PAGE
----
Do You Mean You Have Asperger's?
Of the various "disorders" the autism spectrum is broken down into, the description of Asperger's fits me the best, yes. But lately I prefer to refer to myself as "autistic", for a few reasons. One is that, while I am certain I am on the spectrum somewhere, I've never been formally diagnosed as having a particular disorder, so for me simply saying I am autistic or on the spectrum feels more honest. Another reason is that I grew up always seeing myself as "a bit autistic", because that was the best way I knew to describe myself. I didn't learn about Asperger's until my late teens, at which point a LOT of my life began to make more sense. I tend to squirm away from the word Asperger's lately, because there are so many misconceptions about what it is. The biggest reason, though, is because when I talk about autism, I'm not talking about something I "have." I'm talking about something I am. Autism is not something that can or should be removed from me any more than my queerness or my sense of humor or my heritage. Without it, I would be someone else. "People-first" language has its place - my mother, for example, did not like her disabilities to be tied to her identity, and those who feel this way should be respected - but there are some communities, notably the autistic community and the Deaf community, who embrace what society calls a disability as an integral part of who they are. We should be respected, too.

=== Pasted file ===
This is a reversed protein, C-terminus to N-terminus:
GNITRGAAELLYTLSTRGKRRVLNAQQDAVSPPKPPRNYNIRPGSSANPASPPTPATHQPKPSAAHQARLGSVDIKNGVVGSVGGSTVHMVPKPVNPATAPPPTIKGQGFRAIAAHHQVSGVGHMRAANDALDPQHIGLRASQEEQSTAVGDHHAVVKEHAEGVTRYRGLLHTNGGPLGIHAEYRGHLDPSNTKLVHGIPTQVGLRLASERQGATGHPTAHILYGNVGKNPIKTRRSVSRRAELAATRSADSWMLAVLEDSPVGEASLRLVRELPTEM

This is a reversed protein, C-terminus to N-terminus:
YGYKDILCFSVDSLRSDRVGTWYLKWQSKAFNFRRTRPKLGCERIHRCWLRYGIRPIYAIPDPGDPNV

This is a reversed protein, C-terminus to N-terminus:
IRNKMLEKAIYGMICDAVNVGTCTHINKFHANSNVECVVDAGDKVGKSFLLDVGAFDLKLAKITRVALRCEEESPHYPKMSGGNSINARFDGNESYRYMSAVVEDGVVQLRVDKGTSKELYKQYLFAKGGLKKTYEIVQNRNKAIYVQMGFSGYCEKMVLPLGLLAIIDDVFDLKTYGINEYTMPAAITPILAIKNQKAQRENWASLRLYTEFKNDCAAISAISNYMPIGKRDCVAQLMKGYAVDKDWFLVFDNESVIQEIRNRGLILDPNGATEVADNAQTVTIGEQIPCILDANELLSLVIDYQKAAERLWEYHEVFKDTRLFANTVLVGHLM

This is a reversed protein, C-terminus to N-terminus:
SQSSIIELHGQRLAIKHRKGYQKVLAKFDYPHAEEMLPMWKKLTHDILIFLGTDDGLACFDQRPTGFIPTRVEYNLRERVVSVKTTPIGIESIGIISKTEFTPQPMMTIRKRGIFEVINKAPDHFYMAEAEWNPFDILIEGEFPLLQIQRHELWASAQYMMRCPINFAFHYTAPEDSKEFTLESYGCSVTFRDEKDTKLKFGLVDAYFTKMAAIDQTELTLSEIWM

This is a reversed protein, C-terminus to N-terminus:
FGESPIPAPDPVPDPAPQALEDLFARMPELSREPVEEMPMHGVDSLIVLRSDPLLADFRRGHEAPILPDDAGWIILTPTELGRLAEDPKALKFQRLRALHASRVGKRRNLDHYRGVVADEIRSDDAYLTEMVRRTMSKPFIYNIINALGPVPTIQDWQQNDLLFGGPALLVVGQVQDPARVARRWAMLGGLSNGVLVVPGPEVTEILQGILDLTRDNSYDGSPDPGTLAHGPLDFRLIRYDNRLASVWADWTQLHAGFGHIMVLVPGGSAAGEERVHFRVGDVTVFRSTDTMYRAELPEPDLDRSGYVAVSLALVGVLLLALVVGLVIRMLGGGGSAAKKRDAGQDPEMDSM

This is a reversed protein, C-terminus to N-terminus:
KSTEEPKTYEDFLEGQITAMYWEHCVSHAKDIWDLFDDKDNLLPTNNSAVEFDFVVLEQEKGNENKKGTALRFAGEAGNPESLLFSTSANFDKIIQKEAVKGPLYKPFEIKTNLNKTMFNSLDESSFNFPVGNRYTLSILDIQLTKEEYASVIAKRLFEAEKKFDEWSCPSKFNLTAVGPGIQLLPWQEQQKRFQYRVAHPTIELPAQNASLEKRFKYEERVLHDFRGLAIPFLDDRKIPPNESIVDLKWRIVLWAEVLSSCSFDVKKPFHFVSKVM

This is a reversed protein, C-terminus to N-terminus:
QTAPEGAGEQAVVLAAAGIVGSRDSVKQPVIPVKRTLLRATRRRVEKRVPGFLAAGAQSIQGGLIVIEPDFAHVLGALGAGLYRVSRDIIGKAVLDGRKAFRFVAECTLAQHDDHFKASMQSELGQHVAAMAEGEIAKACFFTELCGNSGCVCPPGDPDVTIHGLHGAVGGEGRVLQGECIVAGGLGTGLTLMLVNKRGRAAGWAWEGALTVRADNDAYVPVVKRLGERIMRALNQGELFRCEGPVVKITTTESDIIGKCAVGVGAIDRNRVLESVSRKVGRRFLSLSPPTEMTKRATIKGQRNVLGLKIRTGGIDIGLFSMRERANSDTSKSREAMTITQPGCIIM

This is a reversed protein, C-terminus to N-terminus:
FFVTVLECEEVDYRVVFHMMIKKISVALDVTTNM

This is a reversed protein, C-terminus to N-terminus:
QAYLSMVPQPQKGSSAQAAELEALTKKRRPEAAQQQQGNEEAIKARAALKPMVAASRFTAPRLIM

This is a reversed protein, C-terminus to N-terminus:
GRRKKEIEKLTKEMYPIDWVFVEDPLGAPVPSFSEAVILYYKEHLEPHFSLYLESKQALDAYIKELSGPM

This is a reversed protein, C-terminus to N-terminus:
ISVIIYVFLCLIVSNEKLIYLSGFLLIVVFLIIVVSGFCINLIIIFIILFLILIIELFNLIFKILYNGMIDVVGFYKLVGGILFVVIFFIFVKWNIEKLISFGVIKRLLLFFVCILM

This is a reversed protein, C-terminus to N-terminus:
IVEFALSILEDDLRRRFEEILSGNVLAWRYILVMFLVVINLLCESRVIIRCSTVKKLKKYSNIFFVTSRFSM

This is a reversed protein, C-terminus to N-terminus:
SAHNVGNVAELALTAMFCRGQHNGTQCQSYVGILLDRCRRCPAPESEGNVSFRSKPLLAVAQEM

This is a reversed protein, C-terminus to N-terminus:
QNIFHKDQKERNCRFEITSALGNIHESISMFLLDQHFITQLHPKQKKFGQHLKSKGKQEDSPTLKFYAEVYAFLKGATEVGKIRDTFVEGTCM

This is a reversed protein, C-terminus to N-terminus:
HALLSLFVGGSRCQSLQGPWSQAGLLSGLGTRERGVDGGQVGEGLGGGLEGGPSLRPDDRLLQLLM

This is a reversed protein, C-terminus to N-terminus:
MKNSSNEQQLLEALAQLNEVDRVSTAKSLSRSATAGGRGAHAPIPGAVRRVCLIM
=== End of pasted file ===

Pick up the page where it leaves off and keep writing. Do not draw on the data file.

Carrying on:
Oh, You're One of Those